First it was Dropbox and now Evernote! How safe is our data in the cloud?
The news is that hackers have hacked Evernote, the nearly ubiquitous note taking app. The Evernote team says the information the hackers got was limited to user information like usernames, email addresses, and passwords. Evernote is taking steps to keep this kind of thing from happening in the future, but they’ve also released a few standard tips on keeping your password safe, and making everyone reset their password.
It feels like only yesterday that I started using Evernote after years of having it installed, but instead still relying on the default note apps on my phones. It feels that way because it was yesterday when I started using Evernote. Shortly after making my grocery list, Evernote informed the world of the security breech. Lucky me.
In the blog post announcing the security breech Evernote was quick to point out that no payment information like credit card numbers for Premium members was access, nor was any content stored on their servers compromised. Good. I’d hate for hackers to see that I put Nerds on my grocery list. That’d be embarrassing.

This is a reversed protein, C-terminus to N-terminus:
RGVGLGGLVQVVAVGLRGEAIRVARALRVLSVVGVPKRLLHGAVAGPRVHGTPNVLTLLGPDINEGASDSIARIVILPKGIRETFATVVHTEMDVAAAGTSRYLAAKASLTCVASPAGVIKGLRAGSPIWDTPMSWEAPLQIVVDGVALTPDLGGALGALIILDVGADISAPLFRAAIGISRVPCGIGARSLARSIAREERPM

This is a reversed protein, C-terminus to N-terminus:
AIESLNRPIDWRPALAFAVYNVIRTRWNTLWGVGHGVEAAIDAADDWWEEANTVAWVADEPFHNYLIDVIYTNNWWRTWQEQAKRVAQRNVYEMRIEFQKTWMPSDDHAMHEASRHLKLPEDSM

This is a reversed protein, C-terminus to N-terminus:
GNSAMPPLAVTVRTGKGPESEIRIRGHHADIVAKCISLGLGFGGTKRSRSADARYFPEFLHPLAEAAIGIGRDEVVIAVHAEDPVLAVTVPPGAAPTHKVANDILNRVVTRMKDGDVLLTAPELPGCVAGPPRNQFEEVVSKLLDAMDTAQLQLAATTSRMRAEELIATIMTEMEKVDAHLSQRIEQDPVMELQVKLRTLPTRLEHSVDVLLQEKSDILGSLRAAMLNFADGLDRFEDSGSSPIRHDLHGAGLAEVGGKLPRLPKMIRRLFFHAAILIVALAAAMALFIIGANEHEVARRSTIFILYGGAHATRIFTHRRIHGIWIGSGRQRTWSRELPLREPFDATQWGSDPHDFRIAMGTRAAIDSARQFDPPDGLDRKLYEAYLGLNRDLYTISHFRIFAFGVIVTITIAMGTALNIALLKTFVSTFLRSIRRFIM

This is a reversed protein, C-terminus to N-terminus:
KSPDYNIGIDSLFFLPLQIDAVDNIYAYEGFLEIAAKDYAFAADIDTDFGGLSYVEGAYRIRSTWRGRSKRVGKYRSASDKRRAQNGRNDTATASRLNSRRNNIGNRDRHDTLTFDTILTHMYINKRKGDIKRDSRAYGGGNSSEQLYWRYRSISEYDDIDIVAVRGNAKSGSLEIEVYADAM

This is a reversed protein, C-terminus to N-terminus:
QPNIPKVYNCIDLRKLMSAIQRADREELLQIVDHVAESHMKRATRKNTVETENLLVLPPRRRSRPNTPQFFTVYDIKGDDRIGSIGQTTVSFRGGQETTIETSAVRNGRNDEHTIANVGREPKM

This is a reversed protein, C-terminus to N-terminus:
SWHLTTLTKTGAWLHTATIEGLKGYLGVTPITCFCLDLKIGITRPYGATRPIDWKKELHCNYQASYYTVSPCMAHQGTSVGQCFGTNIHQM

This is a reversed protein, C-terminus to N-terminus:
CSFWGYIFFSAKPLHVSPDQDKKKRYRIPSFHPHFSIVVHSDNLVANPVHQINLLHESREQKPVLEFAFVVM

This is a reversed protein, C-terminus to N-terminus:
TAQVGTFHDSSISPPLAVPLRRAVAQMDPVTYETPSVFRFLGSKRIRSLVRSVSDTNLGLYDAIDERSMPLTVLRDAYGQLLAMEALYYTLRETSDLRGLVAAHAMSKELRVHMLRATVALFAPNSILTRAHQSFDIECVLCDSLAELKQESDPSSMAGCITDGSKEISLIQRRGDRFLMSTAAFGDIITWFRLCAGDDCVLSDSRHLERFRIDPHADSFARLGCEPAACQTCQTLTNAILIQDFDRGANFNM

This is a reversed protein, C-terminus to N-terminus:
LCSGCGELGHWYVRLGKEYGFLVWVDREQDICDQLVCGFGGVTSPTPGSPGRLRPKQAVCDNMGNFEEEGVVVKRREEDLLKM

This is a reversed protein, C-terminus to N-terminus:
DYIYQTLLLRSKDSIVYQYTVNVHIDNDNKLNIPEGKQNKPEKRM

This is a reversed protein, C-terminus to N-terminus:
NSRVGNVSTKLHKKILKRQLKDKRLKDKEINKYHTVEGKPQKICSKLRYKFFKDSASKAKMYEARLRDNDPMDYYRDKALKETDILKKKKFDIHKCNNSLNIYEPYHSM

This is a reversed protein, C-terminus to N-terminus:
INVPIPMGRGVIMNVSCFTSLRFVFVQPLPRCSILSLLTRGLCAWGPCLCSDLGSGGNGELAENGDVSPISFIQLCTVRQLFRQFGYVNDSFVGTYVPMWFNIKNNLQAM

In the blog post the Evernote team calls the move to have all users reset their password “an abundance of caution.” They call their password encryption system “robust” and assure users that they work constantly to improve it. They also give users the following tips for creating a new password.
- Avoid using simple passwords based on dictionary words
- Never use the same password on multiple sites or services
- Never click on ‘reset password’ requests in emails — instead go directly to the service
Pretty standard stuff, but with the rash of high profile hacks lately, they’re tips that seem to bear repeating. If you’re an Evernote user you’ll have to reset your password the next time you log in, regardless of how long you’ve used the service.